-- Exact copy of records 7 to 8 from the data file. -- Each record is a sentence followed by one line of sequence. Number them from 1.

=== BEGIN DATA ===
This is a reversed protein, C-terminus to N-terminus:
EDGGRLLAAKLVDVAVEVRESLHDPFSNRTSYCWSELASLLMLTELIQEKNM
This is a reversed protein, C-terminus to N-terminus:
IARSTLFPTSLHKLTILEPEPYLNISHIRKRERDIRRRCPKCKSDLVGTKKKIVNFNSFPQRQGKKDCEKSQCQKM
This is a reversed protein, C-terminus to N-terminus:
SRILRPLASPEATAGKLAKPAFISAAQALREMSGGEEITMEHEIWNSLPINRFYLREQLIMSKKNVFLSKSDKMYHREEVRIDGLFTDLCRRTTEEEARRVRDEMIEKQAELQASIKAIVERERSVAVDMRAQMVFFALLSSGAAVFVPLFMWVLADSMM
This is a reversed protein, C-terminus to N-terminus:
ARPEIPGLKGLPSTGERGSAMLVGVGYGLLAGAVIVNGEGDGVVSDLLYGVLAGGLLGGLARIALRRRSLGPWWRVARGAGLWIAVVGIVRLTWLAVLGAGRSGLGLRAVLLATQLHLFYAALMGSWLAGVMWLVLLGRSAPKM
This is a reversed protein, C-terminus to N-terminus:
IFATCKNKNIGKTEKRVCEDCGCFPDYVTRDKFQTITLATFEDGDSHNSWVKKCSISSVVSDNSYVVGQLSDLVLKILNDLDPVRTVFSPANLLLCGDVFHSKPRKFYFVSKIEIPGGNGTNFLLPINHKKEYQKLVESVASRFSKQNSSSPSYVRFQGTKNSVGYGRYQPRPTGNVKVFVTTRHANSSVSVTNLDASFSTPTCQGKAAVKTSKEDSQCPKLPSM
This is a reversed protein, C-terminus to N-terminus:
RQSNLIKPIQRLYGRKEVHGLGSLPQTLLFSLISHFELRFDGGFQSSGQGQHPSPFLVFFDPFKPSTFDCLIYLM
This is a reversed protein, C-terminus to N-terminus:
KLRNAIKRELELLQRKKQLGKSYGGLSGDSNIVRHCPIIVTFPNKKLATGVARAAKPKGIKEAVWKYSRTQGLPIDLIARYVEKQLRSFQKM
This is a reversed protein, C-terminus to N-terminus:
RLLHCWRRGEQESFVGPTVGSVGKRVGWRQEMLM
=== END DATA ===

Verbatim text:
This is a reversed protein, C-terminus to N-terminus:
KLRNAIKRELELLQRKKQLGKSYGGLSGDSNIVRHCPIIVTFPNKKLATGVARAAKPKGIKEAVWKYSRTQGLPIDLIARYVEKQLRSFQKM
This is a reversed protein, C-terminus to N-terminus:
RLLHCWRRGEQESFVGPTVGSVGKRVGWRQEMLM